UKCloud Limited (“UKC”) and Virtual Infrastructure Group Limited (“VIG”) (together “the Companies”) – in Compulsory Liquidation
On 25 October 2022, the Companies were placed into Liquidation with the Official Receiver appointed as Liquidator and J Robinson and A M Hudson simultaneously appointed as Special Managers to manage the liquidation process on behalf of the Official Receiver.
Further information regarding the Liquidations can be found here: https://www.gov.uk/government/news/virtual-infrastructure-group-limited-and-ukcloud-limited-information-for-creditors-and-interested-parties
For any general queries relating to the Liquidations please email firstname.lastname@example.org
For customer related queries please email email@example.com
For supplier related queries please email firstname.lastname@example.org
Building an effective cyber security posture
Continuous improvement is not a new way of thinking, with business origins often attributed to post-war Japan and the principles of ‘kaizen’. However, in cybersecurity there is often a tendency to try and fix challenges and risks in one go with a ‘silver bullet’ piece of technology. Certainly, if you look to most organisations within the industry, you’ll see them talking about how their software is the one bit of technology that can solve all your cyber problems and protect you no matter what.
Whilst technology is clearly important in improving an organisation’s cybersecurity, what is often overlooked is the fact that no technology in the world, now or in the future, will be able to protect an organisation from all attacks. Likewise, no technology in the world, now or in the future, will be able to fully respond to all attacks and prevent incidents from being breaches.
This is why it’s absolutely critical that all organisations look to continuous improvement, not silver bullets when it comes to their cybersecurity. This may seem daunting, but with a simple 5 step process, organisations can understand and improve their cyber maturity, prioritising the right areas to focus on to ensure they remain resilient and secure.
We call this building a ‘Cyber Maturity Plan’ and have created this blog to walk organisations through the creation, implementation and evolution of this plan, with the ultimate outcome being an organisation that is set up to continuously improve their cybersecurity posture.
Building a Cyber Maturity Plan
The Cyber Maturity Plan serves to understand the current position of the organisation’s cybersecurity and bring focus to current and future investments, with the aim of continuously improving the security capability.
Step 1: Undertake a risk & threat assessment
The first step of any Cyber Maturity Plan is to understand what you’re trying to protect against. 3 simple questions can be asked in order to model your threat landscape, answers will depend on the sector you operate in and your specific organisation:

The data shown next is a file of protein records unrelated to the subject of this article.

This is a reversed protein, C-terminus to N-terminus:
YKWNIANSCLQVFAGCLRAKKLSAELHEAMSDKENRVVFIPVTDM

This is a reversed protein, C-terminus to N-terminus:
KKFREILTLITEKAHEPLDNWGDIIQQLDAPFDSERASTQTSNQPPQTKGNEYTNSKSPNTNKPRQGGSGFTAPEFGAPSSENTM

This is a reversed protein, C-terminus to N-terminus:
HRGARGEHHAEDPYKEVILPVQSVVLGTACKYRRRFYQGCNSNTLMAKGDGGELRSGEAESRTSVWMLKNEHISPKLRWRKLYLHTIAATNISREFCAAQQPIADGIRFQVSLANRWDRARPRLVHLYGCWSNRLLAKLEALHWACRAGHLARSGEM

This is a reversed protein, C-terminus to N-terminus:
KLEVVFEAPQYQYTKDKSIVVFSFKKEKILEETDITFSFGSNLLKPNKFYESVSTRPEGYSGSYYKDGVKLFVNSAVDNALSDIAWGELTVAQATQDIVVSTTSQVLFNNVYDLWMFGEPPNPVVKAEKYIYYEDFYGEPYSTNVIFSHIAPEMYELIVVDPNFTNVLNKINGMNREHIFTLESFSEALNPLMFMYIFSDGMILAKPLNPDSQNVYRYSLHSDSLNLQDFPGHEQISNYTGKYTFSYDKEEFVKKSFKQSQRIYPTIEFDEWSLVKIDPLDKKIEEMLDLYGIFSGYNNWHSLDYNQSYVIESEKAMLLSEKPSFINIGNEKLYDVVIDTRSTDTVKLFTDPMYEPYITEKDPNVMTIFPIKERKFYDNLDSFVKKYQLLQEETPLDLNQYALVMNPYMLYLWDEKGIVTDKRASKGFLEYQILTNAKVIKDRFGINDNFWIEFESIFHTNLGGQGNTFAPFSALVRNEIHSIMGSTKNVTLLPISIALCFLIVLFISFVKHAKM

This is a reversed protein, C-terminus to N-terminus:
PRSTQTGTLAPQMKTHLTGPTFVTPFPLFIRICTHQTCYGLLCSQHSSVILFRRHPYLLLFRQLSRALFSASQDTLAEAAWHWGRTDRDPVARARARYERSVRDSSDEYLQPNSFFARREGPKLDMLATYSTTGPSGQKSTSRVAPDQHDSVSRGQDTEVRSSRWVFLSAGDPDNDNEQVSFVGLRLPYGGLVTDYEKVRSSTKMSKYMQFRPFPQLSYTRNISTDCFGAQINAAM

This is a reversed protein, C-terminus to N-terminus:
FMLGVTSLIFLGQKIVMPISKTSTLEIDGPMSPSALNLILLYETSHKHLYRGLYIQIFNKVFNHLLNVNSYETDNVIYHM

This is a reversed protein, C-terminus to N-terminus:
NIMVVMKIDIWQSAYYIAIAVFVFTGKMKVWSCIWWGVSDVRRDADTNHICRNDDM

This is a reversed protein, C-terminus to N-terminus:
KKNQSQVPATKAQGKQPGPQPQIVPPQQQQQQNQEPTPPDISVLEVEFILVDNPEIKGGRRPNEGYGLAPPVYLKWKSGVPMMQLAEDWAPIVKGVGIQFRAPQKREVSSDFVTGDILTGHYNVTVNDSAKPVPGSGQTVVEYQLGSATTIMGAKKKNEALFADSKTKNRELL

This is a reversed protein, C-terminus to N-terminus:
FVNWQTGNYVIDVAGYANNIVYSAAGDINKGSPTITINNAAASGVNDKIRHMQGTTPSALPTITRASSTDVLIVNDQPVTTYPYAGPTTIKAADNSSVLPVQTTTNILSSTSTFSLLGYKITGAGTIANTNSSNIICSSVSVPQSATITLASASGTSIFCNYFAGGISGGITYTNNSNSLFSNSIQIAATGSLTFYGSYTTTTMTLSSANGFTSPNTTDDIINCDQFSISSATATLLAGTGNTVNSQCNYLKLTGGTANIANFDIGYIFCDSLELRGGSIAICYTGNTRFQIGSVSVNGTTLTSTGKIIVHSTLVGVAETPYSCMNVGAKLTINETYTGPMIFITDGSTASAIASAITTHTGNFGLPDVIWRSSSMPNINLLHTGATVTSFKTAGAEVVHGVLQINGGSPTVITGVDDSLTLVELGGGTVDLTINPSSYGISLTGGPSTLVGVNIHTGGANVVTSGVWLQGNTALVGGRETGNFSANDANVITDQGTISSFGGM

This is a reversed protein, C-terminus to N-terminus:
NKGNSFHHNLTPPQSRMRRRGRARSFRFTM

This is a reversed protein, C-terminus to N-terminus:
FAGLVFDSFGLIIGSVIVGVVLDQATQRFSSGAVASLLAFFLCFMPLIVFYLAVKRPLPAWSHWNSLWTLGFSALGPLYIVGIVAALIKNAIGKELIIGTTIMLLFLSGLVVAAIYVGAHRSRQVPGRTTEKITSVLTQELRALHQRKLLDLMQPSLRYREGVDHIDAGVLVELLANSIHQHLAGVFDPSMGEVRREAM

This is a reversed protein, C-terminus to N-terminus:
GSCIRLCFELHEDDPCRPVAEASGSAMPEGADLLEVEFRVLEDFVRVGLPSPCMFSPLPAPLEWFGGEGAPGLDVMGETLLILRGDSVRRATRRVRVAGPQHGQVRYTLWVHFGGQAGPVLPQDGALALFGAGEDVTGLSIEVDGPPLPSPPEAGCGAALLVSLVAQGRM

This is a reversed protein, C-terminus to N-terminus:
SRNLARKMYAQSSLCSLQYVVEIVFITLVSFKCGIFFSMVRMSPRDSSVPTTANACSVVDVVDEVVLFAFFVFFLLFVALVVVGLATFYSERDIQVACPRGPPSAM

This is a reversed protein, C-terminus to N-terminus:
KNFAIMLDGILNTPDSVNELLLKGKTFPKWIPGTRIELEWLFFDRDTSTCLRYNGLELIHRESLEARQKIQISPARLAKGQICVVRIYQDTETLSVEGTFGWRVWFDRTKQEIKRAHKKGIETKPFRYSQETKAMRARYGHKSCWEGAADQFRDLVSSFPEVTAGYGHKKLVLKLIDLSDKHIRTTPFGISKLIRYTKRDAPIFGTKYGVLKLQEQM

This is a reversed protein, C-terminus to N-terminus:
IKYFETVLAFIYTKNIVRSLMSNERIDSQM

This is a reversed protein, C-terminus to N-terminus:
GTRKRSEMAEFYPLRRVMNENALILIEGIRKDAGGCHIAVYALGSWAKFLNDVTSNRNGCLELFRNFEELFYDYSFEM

- Who are the attackers (and what are their motivations)? Are they state-sponsored attackers, opportunistic criminal gangs, politically motivated ‘cyber terrorists’ or perhaps even insiders.
- What might attackers be interested in getting from you? Are they looking to gather customer information to ransom you against a GDPR threat? Are they looking to gain admin credentials or get to one of your customers or partners as part of your supply chain? Are they simply looking to encrypt files and backups and lock you out of operations for a ransom?
- How might they get in? At this stage it should be generic, i.e. not specific to your weak spots, but with answers such as through phishing attacks, brute force, through web downloads or insiders?
At this stage, the intention is to remain broad in your thinking, and to use this as a base set of agreed truths to then delve into deeper in later steps.
Step 2: Prioritise your assets – protect your crown jewels!
This step is all about working out what keys you can’t afford to lose and aims to prioritise investment in cybersecurity to focus on the most critical assets and routes into those assets. Examples could be a particular piece of IP, admin credentials, software access or customer data.
The starting point will be your answers to what attackers are trying to get and how they may get in, but you’ll start to be more specific to your organisation here.
There may be multiple things an attacker is trying to get, for example in healthcare industries, clinical research data is extremely valuable, and attackers will look to leverage this data for financial gain. Cybercriminals will look to use any means necessary to obtain an organisations intellectual property, from looking to hold you to ransom through to encrypting devices. Considering the citizen impact of any of these end goals will then help you to prioritise what you need to protect most and set you up for step 3.
Step 3: Identify the weak links in your business